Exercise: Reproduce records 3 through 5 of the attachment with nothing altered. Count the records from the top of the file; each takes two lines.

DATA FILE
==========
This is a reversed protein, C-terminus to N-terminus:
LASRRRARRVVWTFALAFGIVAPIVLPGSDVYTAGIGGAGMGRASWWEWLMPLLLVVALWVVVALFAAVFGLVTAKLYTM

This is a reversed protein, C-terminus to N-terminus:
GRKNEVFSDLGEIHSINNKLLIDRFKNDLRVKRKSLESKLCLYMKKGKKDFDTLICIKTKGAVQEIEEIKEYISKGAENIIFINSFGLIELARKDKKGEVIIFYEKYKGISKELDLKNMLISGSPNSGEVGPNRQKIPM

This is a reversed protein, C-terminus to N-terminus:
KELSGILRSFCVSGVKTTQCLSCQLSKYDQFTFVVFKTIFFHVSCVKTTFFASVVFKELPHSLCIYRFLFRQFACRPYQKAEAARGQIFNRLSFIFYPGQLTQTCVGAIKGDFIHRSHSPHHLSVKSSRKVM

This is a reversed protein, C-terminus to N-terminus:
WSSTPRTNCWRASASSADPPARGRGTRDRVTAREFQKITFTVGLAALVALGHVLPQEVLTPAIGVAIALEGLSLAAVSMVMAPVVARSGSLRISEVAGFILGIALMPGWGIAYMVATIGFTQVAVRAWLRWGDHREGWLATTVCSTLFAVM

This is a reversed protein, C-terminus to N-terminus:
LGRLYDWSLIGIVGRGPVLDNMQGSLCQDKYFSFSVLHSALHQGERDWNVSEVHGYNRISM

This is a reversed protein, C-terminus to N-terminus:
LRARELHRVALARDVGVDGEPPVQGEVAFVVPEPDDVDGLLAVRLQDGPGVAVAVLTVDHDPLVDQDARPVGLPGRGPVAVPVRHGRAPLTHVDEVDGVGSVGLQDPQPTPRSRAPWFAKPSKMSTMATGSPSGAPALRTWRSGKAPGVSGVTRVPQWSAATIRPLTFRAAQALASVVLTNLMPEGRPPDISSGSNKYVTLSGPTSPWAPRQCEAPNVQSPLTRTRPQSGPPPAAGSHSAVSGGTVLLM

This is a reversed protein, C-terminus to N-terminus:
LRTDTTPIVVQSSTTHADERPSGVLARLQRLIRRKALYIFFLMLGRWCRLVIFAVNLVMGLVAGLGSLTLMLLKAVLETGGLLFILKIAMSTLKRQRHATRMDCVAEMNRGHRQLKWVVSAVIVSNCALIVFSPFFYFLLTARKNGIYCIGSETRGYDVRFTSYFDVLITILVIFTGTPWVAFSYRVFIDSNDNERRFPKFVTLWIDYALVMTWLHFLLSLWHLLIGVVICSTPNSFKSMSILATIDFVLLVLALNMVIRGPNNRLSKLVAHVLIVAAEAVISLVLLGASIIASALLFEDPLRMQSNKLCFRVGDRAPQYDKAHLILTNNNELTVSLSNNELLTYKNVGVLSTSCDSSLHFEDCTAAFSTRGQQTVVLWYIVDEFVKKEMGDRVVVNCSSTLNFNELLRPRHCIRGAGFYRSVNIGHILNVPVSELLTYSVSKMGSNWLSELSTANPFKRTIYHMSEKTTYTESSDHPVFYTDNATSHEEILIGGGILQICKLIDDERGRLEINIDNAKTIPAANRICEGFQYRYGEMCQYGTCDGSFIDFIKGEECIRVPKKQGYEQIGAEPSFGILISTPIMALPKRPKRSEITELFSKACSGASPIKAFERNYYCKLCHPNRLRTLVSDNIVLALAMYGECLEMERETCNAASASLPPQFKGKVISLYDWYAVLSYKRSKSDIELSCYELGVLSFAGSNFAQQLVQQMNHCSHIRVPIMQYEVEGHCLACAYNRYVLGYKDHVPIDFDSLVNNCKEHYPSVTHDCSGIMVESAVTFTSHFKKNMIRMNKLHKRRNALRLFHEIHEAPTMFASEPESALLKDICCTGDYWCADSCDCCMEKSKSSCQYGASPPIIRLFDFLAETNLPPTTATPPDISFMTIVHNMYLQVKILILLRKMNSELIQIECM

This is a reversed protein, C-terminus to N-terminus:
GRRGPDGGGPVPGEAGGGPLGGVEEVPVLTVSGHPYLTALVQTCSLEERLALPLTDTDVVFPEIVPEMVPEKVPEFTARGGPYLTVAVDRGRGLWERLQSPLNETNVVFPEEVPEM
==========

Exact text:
This is a reversed protein, C-terminus to N-terminus:
KELSGILRSFCVSGVKTTQCLSCQLSKYDQFTFVVFKTIFFHVSCVKTTFFASVVFKELPHSLCIYRFLFRQFACRPYQKAEAARGQIFNRLSFIFYPGQLTQTCVGAIKGDFIHRSHSPHHLSVKSSRKVM

This is a reversed protein, C-terminus to N-terminus:
WSSTPRTNCWRASASSADPPARGRGTRDRVTAREFQKITFTVGLAALVALGHVLPQEVLTPAIGVAIALEGLSLAAVSMVMAPVVARSGSLRISEVAGFILGIALMPGWGIAYMVATIGFTQVAVRAWLRWGDHREGWLATTVCSTLFAVM

This is a reversed protein, C-terminus to N-terminus:
LGRLYDWSLIGIVGRGPVLDNMQGSLCQDKYFSFSVLHSALHQGERDWNVSEVHGYNRISM